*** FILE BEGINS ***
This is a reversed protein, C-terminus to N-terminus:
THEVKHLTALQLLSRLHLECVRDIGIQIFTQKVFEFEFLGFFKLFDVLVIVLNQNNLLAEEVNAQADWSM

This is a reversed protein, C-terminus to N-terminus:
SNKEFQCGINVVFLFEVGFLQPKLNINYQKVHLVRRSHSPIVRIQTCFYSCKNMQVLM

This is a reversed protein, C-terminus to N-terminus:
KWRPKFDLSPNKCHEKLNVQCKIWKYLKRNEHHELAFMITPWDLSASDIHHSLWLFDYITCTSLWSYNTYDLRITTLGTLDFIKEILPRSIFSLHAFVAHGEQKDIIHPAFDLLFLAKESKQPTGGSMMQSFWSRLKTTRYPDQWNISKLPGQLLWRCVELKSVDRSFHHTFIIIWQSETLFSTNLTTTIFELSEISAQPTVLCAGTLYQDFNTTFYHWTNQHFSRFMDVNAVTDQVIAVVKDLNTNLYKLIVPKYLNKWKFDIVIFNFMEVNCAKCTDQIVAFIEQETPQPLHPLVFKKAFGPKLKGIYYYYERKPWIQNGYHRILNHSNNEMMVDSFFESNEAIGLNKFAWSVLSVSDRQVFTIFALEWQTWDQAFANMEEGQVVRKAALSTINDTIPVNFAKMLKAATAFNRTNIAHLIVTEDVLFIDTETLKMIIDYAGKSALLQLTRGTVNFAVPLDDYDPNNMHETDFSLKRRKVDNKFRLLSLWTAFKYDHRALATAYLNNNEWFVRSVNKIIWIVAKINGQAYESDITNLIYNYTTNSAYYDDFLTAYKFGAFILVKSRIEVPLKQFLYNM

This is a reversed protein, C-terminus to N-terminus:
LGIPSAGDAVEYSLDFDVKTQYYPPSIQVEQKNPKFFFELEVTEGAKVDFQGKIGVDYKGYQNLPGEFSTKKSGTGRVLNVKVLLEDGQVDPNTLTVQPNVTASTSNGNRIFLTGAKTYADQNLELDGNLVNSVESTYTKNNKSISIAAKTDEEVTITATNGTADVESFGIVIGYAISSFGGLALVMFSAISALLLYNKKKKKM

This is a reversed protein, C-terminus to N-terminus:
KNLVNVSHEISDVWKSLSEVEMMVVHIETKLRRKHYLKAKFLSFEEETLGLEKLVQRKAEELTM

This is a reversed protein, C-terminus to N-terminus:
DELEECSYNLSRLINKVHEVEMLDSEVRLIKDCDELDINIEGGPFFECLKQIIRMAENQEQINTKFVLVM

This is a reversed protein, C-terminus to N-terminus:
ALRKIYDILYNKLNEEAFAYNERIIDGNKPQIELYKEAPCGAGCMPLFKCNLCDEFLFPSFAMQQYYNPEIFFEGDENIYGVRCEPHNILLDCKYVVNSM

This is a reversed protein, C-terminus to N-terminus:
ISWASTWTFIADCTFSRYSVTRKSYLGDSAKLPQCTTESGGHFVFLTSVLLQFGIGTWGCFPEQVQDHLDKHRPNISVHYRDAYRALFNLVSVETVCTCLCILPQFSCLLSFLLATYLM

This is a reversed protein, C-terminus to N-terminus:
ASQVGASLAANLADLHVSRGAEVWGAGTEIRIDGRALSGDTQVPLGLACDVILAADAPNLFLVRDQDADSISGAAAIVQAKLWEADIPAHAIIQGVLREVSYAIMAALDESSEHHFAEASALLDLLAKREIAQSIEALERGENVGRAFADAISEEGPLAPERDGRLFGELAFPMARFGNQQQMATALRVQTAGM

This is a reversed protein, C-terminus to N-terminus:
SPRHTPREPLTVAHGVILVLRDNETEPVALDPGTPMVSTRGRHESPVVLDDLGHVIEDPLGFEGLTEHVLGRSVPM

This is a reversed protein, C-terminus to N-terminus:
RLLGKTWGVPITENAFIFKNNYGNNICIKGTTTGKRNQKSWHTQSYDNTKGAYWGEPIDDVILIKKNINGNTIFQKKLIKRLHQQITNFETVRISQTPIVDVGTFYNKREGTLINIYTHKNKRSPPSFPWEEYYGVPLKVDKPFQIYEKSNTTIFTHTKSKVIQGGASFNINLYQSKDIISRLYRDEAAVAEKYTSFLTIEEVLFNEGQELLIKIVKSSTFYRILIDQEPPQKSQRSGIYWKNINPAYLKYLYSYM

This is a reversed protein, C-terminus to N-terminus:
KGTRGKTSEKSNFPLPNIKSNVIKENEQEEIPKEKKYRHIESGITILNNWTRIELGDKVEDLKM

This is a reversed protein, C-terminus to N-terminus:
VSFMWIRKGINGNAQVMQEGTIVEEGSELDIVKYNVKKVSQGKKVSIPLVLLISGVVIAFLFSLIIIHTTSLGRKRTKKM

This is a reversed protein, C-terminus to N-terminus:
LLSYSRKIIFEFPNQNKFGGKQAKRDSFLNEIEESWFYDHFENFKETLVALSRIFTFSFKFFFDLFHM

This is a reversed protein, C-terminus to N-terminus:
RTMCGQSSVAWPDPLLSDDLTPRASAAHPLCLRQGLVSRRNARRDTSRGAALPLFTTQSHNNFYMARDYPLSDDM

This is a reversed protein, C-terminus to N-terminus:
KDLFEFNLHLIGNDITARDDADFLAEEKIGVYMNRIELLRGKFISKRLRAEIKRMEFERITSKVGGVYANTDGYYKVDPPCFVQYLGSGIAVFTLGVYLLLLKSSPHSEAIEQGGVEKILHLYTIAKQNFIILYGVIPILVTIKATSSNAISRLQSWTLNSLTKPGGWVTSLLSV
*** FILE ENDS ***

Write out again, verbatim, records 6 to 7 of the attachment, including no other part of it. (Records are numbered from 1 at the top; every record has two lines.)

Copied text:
This is a reversed protein, C-terminus to N-terminus:
DELEECSYNLSRLINKVHEVEMLDSEVRLIKDCDELDINIEGGPFFECLKQIIRMAENQEQINTKFVLVM

This is a reversed protein, C-terminus to N-terminus:
ALRKIYDILYNKLNEEAFAYNERIIDGNKPQIELYKEAPCGAGCMPLFKCNLCDEFLFPSFAMQQYYNPEIFFEGDENIYGVRCEPHNILLDCKYVVNSM